Beware the Gonzo (2010) Is Intelligent Teenage Angst - Technorati Film
True confession time: I avoid movies about teenagers, especially comedies. It’s not that I don’t like teens; I happen to find them interesting and personable (okay, not all, but the majority). Most of the films I’ve seen about teenagers make them seem stupid and vapid, trivial people with trivial interests (or obsessions). Every once in a while there’s a very good movie about teenagers (Juno), but it’s not necessarily intelligent films that make a lot of money, hence there is a greater interest in making exploitative films that appeal only to younger audiences.
Bryan Gobuloff’s directorial debut, Beware the Gonzo, did not appeal to me, but it’s a movie I am very glad to have seen, and happily recommend. It’s a film about rebellious teens, but the kind who are too often missing from modern screens, rebels with a cause. Its talented, youthful cast brings verisimilitude to a story about prep school out-crowd kids who create their own newspaper and website because their opinions don’t matter to that small but influential in-crowd.
Ezra Miller stars as Eddie “Gonzo” Gilman, a boy who wants to write interesting, in-depth reports for the school newspaper, but is censored by popular editor/jock/bully Gavin Reilly (Jesse McCarthy). After the two fight, Gonzo decides to start his own paper with the help of his friends, a likable group of outcasts with axes to grind. Zoe Kravitz stars as Evie Wallace, a girl with a very bad reputation, thanks to Gavin Reilly. There is a large supporting cast of kids who are so authentic they might make adult viewers misty for their high school years--um, probably not.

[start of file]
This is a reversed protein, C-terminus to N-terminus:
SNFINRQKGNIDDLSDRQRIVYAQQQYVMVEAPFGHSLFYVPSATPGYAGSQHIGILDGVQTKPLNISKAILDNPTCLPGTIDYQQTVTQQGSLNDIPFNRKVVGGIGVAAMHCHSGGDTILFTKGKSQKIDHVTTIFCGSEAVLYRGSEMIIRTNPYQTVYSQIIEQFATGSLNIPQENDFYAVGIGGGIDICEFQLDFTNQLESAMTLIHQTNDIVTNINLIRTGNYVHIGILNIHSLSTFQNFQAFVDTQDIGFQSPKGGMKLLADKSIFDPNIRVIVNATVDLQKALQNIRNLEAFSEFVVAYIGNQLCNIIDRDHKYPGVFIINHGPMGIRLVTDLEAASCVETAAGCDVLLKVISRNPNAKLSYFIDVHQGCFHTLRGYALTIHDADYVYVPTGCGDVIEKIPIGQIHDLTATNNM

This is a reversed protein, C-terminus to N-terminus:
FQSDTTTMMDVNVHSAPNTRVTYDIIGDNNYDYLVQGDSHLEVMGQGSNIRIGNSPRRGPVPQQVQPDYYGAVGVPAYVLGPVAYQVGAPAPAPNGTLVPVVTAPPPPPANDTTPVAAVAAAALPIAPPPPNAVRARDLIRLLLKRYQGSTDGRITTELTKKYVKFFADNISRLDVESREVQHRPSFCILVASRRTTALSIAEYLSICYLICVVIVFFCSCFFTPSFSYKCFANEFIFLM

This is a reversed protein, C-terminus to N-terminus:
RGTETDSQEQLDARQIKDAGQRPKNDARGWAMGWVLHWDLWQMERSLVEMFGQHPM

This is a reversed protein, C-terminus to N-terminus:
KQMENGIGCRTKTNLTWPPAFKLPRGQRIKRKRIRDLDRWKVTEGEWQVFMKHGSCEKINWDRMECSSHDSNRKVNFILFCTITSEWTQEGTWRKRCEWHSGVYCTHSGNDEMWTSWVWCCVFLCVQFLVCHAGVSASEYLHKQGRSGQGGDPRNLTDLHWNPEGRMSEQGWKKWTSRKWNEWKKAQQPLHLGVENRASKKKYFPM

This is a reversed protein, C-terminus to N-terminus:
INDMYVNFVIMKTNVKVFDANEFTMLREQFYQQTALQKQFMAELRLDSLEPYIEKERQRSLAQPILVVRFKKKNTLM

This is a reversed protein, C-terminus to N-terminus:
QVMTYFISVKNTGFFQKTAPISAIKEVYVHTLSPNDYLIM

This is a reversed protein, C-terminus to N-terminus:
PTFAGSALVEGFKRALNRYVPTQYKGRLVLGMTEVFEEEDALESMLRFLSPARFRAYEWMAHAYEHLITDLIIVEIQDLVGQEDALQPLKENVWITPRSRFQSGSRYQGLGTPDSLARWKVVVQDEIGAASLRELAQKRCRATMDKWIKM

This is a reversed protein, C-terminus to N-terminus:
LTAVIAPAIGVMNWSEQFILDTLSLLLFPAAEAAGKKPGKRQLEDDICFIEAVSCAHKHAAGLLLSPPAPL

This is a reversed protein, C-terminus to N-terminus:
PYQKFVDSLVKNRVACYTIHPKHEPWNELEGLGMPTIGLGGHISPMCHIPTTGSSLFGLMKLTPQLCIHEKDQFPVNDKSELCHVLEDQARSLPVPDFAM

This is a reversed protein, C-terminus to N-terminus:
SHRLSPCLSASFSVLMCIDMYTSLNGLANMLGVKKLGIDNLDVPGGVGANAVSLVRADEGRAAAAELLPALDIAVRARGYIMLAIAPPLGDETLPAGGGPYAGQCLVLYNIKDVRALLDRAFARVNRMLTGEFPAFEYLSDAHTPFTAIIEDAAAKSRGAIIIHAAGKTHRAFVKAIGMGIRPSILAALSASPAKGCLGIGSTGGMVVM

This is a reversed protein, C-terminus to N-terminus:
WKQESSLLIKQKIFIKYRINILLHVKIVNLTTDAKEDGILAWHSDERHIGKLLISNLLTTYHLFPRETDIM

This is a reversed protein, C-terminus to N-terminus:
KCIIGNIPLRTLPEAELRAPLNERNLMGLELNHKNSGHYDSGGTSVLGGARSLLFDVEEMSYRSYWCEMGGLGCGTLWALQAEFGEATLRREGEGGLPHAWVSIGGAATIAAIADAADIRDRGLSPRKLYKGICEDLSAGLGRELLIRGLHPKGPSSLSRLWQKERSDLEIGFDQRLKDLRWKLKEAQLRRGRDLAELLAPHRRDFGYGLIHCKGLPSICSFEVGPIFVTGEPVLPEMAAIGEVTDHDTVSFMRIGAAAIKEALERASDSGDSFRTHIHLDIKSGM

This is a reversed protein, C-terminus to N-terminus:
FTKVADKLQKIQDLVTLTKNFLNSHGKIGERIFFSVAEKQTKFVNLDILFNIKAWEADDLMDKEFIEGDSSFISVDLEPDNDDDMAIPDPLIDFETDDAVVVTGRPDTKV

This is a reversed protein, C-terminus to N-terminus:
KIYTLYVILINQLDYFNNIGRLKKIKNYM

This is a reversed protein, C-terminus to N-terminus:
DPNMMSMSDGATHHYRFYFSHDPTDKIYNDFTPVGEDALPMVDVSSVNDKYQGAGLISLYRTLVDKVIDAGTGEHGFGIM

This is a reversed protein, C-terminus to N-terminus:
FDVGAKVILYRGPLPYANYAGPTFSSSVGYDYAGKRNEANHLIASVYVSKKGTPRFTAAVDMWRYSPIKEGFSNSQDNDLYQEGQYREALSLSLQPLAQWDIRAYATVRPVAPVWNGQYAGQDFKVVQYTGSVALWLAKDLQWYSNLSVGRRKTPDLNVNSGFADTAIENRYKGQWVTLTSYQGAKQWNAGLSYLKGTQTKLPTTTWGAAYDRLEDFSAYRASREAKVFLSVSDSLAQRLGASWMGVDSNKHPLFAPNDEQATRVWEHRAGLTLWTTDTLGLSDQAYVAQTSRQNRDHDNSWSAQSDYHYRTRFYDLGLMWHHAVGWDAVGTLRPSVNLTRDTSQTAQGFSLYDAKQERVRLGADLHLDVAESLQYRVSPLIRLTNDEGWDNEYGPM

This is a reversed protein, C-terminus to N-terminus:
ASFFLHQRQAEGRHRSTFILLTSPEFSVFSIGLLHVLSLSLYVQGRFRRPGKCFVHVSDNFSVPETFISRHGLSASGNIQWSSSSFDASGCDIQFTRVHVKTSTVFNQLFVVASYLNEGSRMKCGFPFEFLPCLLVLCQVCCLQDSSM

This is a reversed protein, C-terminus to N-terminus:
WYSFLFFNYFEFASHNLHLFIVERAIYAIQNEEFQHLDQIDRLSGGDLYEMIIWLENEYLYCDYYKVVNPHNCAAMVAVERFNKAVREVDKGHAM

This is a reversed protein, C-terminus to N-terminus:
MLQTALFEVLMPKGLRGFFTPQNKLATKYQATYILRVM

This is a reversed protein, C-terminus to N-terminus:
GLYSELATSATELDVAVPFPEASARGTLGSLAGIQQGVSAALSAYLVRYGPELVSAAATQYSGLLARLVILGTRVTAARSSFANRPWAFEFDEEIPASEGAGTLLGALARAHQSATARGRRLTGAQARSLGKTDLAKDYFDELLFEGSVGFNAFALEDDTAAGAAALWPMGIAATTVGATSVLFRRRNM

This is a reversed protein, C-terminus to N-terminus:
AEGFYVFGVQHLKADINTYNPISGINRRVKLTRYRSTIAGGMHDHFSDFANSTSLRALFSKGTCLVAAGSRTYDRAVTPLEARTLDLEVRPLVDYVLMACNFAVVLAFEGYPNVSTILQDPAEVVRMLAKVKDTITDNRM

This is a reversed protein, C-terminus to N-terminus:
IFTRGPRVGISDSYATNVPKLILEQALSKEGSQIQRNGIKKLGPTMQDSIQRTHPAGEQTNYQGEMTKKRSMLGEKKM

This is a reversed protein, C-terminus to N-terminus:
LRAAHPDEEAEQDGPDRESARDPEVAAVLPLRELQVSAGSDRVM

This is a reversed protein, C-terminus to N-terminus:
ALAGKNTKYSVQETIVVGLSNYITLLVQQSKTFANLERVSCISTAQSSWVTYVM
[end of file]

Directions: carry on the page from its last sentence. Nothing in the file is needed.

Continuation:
As Gonzo’s encouraging father, Campbell Scott gives a nicely-laid back performance that complements Gonzo’s over-reactive, somewhat screechy mom, played by Amy Sedaris. The parents love their son, but they don’t necessarily want the same things for him. James Urbaniak is on-target as the ever-political Principal Roy, a man who wants kids to like him and think he’s cool, but isn’t going out on a limb to support any of them.
With an underlying theme of “things aren’t always what they seem,” Beware the Gonzo touches on the fragile ties of friendship, loyalty, independence, and responsibility with Gonzo learning that very important lesson, “Just because you can doesn’t mean you should.” Ezra Miller sensitively translates what could have been a two-dimensional character into an interesting, multi-dimensional person who appeals to the audience.
NewVideo releases Beware the Gonzo, a Tribeca Film, January 24, 2012, on digital and DVD.